Political > Lobbying > Thaddeus G. McCotter - November 9, 2009 
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The letter below is from Rep. Thaddeus McCotter (R-MI 11th District) to a Vote Hemp supporter in reply to a letter asking him to become a sponsor for the Industrial Hemp Farming Act of 2009.

Rep. Thaddeus McCotter
(R-MI 11th District)

If you receive a reply from one of your elected representatives please email a copy of it to us at hempinfo@votehemp.com. It will help with our lobbying efforts to know the contents of these letters. We will not publish your name or address and hold them in confidence.

November 9, 2009

Dear Constituent,

Thank you for informing me of your support for H.R. 1866, the Industrial Hemp Farming Act. Your thoughts on this important matter are most welcome and appreciated.

As you know, the terms "hemp" and "industrial hemp" refer to varieties of Cannabis sativa characterized by low levels of the primary psychoactive chemical (tetrahydrocannabinol, or THC) in their leaves and flowers. Although total industrial hemp acreage worldwide is small, farmers in more than 30 countries grow the crop commercially for fiber, seed, and oil for use in a variety of industrial and consumer products, including food. Because of the psychoactive properties of some varieties of Cannabis (which can grow virtually anywhere in the United States), the federal government first began to control production in the late 1930s under the Marihuana Tax Act.  In 1970, production of all varieties of Cannabis, regardless of THC content and intended use, became tightly regulated under the Controlled Substances Act.  As a result, all hemp or hemp-containing products sold in the United States must now be imported or manufactured from imported hemp.

In the early 1990s a sustained resurgence of interest in allowing commercial cultivation of industrial hemp began in the United States.  Farmers in regions of the country highly dependent upon a single crop, such as tobacco or wheat, have shown interest in its potential as a high-value alternative crop.  The Drug Enforcement Administration (DEA) has been unwilling to grant licenses for growing small plots of hemp for research purposes.  DEA officials express the concern for commercial cultivation potentially increase the likelihood of covert production of high-THC marijuana, significantly complicate DEAs surveillance and enforcement activities, and send the wrong message to the American public concerning the government's position on drugs.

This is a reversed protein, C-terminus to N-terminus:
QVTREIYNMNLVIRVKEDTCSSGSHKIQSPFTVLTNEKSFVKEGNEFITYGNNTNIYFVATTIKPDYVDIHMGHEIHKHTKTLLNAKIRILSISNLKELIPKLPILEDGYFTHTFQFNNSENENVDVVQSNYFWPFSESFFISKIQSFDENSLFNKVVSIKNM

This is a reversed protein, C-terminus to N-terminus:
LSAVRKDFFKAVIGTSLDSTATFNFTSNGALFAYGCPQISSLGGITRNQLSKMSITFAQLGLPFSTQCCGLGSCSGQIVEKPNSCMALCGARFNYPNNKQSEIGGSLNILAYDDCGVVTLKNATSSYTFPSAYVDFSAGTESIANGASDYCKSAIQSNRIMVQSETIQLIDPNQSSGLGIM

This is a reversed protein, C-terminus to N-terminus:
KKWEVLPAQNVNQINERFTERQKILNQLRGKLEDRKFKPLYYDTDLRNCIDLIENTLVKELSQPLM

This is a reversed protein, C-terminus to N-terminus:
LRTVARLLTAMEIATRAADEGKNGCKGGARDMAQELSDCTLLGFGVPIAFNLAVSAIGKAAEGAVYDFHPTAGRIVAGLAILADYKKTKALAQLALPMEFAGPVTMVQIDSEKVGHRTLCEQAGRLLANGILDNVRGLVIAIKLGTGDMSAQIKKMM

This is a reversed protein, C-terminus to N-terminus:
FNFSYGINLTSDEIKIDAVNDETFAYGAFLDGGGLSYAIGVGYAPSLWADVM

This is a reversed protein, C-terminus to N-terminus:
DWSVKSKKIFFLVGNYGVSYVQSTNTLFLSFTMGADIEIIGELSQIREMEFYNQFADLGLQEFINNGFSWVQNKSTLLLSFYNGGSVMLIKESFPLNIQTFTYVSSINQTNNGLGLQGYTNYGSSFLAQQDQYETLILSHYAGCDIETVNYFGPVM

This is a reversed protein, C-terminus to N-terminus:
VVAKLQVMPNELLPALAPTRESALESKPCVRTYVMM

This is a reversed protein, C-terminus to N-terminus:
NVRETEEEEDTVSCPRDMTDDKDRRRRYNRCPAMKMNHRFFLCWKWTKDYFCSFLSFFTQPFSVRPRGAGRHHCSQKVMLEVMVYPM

To allow industrial hemp farming, on April 2, 2009, Representative Ron Paul (TX) introduced H.R. 1866, the Industrial Hemp Farming Act of 2009.  If enacted, this legislation would specify the term "marijuana" does not include industrial hemp.  Specifically, such a change would mean state law would determine whether producers could grow and process industrial hemp within state borders, under state regulations.  Currently, the DEA determines whether any industrial hemp production authorized under a state statute will be permitted, and it enforces standards governing the security conditions under which the crop must be grown.  Presently, H.R. 1866 is awaiting action in the House Energy and Commerce and Judiciary Committees.

Rest assured, your thoughts on this important issue will be remembered during the 111th Congress. Again, thank you for contacting me; and for all you do for our community and our country. Should you have any further comments or questions on this or any other issue, please contact me at the Livonia or Milford district, or Washington, D.C. office.

I work for you.



Thaddeus G. McCotter
Member of Congress

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